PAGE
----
Are you pre-menopausal?
Pre-menopausal means the time up to the beginning of the peri-menopause. The term pre-menopausal is also used to define the time up to the last menstrual period (which you don’t know is the last one until 12 months later), so it’s not very precise. If you like, it’s the run-up to the run-up to your last period, during which time you may start to get the first clues that your menopause is on the horizon.
Are you peri-menopausal?
The peri-menopause is the time around menopause during which menstrual cycle changes are occurring but a whole 12 months of amenorrhoea has not yet occurred. You may have stopped your periods, but you haven’t yet had 12 months of no-periods, so you can’t officially claim to be post-menopausal. During this time many combinations of symptoms are experienced by different women, although some may just stop their periods and experience nothing else – anything is possible!
Are you post-menopausal?
When you have your last menstrual period you officially become post-menopausal. Obviously, you don’t know it’s your last period until you’ve had a year of no periods. Even then, you may have another couple later on, but officially you can claim to be post-menopausal after 12 months of no periods.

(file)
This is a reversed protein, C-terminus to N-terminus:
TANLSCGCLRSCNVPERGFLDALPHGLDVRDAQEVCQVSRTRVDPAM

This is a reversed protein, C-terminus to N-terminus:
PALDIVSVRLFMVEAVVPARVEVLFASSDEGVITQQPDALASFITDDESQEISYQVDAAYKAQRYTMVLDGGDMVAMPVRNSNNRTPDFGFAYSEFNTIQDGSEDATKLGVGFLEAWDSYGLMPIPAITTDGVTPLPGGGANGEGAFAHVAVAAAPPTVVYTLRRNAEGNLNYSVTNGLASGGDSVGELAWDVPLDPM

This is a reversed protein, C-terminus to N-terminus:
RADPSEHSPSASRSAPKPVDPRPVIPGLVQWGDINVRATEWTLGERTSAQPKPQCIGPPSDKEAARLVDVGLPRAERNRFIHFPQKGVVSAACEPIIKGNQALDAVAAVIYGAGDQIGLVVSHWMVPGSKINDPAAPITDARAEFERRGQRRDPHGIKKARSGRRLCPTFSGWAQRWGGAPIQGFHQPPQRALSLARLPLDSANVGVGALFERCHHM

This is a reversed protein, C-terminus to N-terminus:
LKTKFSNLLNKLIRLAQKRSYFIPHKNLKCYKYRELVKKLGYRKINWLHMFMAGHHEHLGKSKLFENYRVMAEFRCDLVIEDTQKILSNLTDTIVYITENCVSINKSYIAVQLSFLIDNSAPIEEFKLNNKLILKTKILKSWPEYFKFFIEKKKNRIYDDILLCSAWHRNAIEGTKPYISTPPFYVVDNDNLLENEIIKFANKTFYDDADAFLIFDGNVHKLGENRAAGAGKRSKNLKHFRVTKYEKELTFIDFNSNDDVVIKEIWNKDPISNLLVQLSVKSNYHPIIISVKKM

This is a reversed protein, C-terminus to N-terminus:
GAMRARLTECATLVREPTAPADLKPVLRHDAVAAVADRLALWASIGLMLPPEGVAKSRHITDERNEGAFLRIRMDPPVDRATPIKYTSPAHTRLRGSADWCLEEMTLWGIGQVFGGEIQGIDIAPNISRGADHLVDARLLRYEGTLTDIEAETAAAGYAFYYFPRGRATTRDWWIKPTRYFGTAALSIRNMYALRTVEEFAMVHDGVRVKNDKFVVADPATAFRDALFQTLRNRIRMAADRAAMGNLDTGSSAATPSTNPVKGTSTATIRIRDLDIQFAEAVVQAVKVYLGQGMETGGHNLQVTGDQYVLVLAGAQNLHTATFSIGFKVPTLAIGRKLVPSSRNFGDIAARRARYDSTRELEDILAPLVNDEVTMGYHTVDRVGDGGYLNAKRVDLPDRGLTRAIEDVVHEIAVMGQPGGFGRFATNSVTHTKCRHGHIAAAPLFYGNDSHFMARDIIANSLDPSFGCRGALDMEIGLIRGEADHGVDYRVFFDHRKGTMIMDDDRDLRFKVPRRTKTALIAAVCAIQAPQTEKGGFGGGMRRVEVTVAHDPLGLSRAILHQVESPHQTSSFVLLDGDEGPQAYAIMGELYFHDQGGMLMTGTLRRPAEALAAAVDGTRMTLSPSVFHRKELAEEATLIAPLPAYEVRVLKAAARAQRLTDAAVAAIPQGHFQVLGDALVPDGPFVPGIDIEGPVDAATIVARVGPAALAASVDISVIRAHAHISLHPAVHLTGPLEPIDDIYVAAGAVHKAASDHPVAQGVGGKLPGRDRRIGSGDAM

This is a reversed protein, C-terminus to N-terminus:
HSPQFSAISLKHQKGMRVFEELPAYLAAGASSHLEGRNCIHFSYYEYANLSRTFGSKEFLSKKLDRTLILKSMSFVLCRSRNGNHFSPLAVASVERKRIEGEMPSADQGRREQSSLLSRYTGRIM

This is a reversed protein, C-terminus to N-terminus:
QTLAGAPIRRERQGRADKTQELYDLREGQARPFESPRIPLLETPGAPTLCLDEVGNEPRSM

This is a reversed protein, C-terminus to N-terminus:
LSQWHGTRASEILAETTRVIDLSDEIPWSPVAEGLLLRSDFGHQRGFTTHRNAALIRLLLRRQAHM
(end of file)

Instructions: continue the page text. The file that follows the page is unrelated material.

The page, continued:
How long will it last and when will it start?
How long you will spend in each of these phases is completely individual.
We can give you averages, such as, ‘Most women experience the majority of their symptoms over a 2-year period of time’, but that will just annoy those women who find themselves still up to the eyeballs in hot flushes after 5 years.
It’s just the same when giving averages for starting the menopausal process.
The average is around 52 years old, but many women start in their 40s and some not until their late 50s, so really you just have to see what happens for you.
The menopausal process per se is not an illness, but as hormone levels shift many symptoms can be experienced by the mid life woman, who already has quite enough on her plate.
The most common symptoms are linked to falling oestrogen levels.
Low oestrogen symptoms:
There can be other reasons for these symptoms though, so it’s always best to check with your doctor to get tests done.